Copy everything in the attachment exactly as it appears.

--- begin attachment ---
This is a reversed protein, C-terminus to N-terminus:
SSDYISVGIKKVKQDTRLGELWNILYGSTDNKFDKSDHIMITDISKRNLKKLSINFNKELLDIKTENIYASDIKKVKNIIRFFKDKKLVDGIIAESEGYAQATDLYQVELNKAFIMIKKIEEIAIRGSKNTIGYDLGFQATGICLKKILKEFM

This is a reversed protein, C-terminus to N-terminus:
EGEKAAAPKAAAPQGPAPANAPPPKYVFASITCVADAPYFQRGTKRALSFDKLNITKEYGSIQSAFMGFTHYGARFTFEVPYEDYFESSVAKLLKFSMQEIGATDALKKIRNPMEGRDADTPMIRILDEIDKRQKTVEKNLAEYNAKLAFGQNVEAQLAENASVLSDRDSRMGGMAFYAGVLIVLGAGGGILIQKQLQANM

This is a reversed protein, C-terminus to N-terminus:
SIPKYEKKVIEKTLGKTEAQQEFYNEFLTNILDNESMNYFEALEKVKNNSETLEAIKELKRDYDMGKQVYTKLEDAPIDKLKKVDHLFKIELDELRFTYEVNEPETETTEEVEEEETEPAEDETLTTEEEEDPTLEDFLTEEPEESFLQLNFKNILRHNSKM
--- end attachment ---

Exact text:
This is a reversed protein, C-terminus to N-terminus:
SSDYISVGIKKVKQDTRLGELWNILYGSTDNKFDKSDHIMITDISKRNLKKLSINFNKELLDIKTENIYASDIKKVKNIIRFFKDKKLVDGIIAESEGYAQATDLYQVELNKAFIMIKKIEEIAIRGSKNTIGYDLGFQATGICLKKILKEFM

This is a reversed protein, C-terminus to N-terminus:
EGEKAAAPKAAAPQGPAPANAPPPKYVFASITCVADAPYFQRGTKRALSFDKLNITKEYGSIQSAFMGFTHYGARFTFEVPYEDYFESSVAKLLKFSMQEIGATDALKKIRNPMEGRDADTPMIRILDEIDKRQKTVEKNLAEYNAKLAFGQNVEAQLAENASVLSDRDSRMGGMAFYAGVLIVLGAGGGILIQKQLQANM

This is a reversed protein, C-terminus to N-terminus:
SIPKYEKKVIEKTLGKTEAQQEFYNEFLTNILDNESMNYFEALEKVKNNSETLEAIKELKRDYDMGKQVYTKLEDAPIDKLKKVDHLFKIELDELRFTYEVNEPETETTEEVEEEETEPAEDETLTTEEEEDPTLEDFLTEEPEESFLQLNFKNILRHNSKM